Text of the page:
Gricean maxims

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In semantics/pragmatics, the Gricean maxims are communicative principles that were proposed by H.P. Grice as an elaboration of his Cooperative Principle. He distinguished four categories, with several submaxims (Grice 1975):

Quantity
 1 Make your contribution as informative as is required (for the current purposes of the exchange).
 2 Do not make your contribution more informative than is required.
Quality: ‘Try to make your contribution one that is true’
 1 Do not say what you believe to be false.
 2 Do not say that for which you lack adequate evidence.
Relevance: ‘Be relevant’
Manner: ‘Be perspicuous’
 1 Avoid obscurity of expression.
 2 Avoid ambiguity.
 3 Be brief (avoid unnecessary prolixity).
 4 Be orderly.

A speaker who is assumed to be cooperative, can be interpreted as meaning more than he literally says, either by following the maxims or by intentionally flouting them.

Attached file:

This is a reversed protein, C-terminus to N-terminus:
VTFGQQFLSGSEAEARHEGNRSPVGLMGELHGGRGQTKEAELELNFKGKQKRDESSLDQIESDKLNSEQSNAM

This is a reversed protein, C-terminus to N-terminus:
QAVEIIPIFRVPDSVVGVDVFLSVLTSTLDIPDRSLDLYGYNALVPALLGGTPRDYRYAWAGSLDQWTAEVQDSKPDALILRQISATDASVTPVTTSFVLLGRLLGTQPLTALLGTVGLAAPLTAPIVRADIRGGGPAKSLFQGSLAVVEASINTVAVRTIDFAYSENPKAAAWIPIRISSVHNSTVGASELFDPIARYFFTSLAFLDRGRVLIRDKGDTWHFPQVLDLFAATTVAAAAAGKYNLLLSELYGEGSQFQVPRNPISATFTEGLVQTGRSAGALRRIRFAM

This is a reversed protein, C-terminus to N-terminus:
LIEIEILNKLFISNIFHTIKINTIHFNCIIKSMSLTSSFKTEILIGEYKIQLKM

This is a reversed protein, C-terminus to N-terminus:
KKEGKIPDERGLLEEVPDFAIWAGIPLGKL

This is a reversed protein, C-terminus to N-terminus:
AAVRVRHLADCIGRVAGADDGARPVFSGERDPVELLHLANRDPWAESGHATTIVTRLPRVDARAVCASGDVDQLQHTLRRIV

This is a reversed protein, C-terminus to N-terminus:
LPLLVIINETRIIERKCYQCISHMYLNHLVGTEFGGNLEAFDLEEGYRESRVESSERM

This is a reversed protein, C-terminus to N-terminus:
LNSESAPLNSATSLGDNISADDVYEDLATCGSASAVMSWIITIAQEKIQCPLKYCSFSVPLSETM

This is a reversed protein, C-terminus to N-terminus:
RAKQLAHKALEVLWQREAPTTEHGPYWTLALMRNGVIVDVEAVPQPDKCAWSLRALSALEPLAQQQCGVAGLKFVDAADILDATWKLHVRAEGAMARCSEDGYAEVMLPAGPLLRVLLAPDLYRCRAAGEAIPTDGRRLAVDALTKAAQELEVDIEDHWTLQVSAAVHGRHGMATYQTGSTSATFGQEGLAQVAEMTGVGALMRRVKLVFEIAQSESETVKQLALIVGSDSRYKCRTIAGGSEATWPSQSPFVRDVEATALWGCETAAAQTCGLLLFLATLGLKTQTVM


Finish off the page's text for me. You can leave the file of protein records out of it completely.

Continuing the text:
Example

A: Miss X produced a series of sounds that corresponded closely with the score of ‘Home Sweet Home.’

By choosing this prolix formulation (instead of the simple Miss X sang ‘Home Sweet Home’) A violates the Manner maxim, but because of cooperativity, we are invited to assume that he must have had a reason for this, wanting to implicate (i.e. wanting his utterance to have the implicature) that there was something seriously wrong with Miss X’s singing. In later work, reductions of the maxims have been proposed, yielding two main directions of thought, the Neo-Gricean theory (Atlas and Levinson 1981, Horn 1984) and the Relevance theory (Sperber and Wilson 1986).

See also

Link

Utrecht Lexicon of Linguistics

References

  • Atlas, J. and S. Levinson (1981) It-clefts, informativeness, and logical form, In: P. Cole ed., Radical Pragmatics, 1-61, New York: Academic Press
  • Horn, Lawrence. (1984) Toward a new taxonomy for pragmatic inference: Q-based and R-based implicature, In: D. Schiffrin ed., Meaning, Form and Use in Context (GURT '84), 11-42, Washington: Georgetown University Press
  • Sperber, D. and D. Wilson (1986) Relevance: Communication and Cognition, Oxford: Blackwell